## Introduction

Ring theory is a branch of mathematics that is closely interlinked with group theory. To create a ring, we take a group with its “addition” operation, and add “multiplication” to the mix! We say that this group is a **ring** if we can apply the distribution law like standard addition and multiplication. If the nonzero elements of the ring form a group under multiplication, then we call the ring a **field**. It is important to include this “nonzero” part, because **0**, or the identity of the group, does not have an inverse under multiplication. Instead, the identity of the multiplicative group is another element, commonly referred to as **1**.

## Examples

The integers, rationals, and reals are all examples of rings, using standard addition and multiplication. Another example is the set of n by n matrices under matrix addition and multiplication. Note that the rationals and reals are also fields, as we can take the multiplicative inverse of every nonzero element.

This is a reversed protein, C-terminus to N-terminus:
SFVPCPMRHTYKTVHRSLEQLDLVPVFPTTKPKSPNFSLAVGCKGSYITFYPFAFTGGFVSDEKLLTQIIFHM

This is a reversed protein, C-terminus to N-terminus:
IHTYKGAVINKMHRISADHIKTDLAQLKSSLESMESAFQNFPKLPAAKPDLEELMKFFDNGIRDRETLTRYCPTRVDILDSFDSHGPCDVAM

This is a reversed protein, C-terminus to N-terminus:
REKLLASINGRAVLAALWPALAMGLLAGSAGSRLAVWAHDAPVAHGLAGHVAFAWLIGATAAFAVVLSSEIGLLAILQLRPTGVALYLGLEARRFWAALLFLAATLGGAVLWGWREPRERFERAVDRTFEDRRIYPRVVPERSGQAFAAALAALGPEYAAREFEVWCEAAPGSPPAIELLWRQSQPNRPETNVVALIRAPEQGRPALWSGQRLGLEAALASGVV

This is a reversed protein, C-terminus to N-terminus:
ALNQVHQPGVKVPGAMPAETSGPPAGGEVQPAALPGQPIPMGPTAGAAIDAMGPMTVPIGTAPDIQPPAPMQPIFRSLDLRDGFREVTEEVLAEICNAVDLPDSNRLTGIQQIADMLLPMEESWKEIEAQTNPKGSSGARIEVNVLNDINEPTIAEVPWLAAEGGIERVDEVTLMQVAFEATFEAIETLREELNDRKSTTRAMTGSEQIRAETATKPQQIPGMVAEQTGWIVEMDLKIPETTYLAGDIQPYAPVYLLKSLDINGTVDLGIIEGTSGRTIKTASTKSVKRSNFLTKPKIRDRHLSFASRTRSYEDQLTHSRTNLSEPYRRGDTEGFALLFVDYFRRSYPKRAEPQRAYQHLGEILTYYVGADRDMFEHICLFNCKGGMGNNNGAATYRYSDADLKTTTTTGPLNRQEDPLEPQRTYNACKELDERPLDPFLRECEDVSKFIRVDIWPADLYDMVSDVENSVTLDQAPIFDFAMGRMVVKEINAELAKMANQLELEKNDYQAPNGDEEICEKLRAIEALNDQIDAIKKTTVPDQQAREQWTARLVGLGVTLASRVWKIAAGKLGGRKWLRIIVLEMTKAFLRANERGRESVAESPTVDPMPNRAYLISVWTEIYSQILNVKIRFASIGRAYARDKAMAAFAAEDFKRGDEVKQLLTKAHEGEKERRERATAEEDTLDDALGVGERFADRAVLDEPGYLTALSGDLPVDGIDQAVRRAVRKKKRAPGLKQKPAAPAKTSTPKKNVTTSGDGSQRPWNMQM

## Extensions

Given some field , we can actually construct another field by considering the **polynomials** in , denoted as . An element of this field has the form

where are elements of F.

**Exercise: **Check that is indeed a field.

If is a field, then we can substitute for any number, and get a field as well. These fields are called **field extensions** of .

## Applications

Fields and their extensions are widely used in many fields relating to algebra and number theory, including abstract algebra and Galois theory. They are one of the most fundamental mathematical objects, and are a way to describe the overall structure of sets that (integers modulo ), the rationals, and others share.

## Prerequisites/What you need to know

Rings do not take a lot of background in mathematics to understand. However, ring theory can be thought of as an expansion to group theory that adds on an additional binary operation to the set.

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